43. 'Sunset Boulevard'
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No director has more films on my personal list of favorite movies than Billy
Wilder. To be sure, there are great directors with tremendous bodies of work
that I love — Kurosawa, Hitchcock, Fellini — but then there's Wilder. Released
in 1950, "Sunset Boulevard" marked the beginning of an epic 11-year run in which
Wilder would direct some of the greatest films of all time, including "The
Apartment," "Stalag 17," "Some Like It Hot" and "Ace in the Hole." But it will
always be this tale of Joe Gillis (William Holden), the down-and-out
screenwriter who becomes a gigolo when he inadvertently crosses paths with Norma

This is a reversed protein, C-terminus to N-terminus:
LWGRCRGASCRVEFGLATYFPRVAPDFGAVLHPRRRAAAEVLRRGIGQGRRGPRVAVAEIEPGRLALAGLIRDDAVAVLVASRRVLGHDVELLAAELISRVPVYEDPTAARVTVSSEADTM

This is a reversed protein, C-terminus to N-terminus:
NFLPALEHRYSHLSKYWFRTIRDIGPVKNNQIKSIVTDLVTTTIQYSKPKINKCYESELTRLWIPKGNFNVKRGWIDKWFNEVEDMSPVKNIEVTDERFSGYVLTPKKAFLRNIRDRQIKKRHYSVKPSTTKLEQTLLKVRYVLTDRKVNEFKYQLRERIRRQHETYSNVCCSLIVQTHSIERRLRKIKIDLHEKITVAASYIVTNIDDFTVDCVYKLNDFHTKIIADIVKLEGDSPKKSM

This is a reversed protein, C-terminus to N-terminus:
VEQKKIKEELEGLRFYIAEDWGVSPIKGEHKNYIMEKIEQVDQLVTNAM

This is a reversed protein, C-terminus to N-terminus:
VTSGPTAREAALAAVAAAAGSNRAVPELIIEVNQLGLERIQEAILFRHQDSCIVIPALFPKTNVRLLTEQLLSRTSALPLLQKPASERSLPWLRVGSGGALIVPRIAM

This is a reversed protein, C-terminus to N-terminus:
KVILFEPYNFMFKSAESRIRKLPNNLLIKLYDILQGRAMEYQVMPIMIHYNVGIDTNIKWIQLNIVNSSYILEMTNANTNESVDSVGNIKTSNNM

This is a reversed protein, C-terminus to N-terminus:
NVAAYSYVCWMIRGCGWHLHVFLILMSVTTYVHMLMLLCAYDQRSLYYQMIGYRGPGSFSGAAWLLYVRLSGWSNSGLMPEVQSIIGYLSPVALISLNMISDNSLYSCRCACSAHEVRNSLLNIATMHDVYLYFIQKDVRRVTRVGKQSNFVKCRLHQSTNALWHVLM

Desmond (Gloria Swanson), an aging, delusional silent film star, which best
defines the work of Wilder.
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A noir thriller balanced with dark comedy and bound together by unrepentant
cynicism, "Sunset Boulevard" pulled back the curtain on stardom in Hollywood and
the film industry itself, revealing a hot mess of insecurities and insincerity.
Greeted mostly with positive reviews by critics and the public, some of
Hollywood was shocked and offended by "Sunset Boulevard." History tells us that
Louis B. Mayer, the head of MGM, tore into Wilder, called the film a disgrace
and said the director should be tarred, feathered and kicked out of Hollywood.
Wilder responded with a list of suggestions of what Mayer could do, all
involving choice expletives. — David Walker (Gloria Swanson in
"Sunset Boulevard"/Courtesy Everett Collection/Rex Features)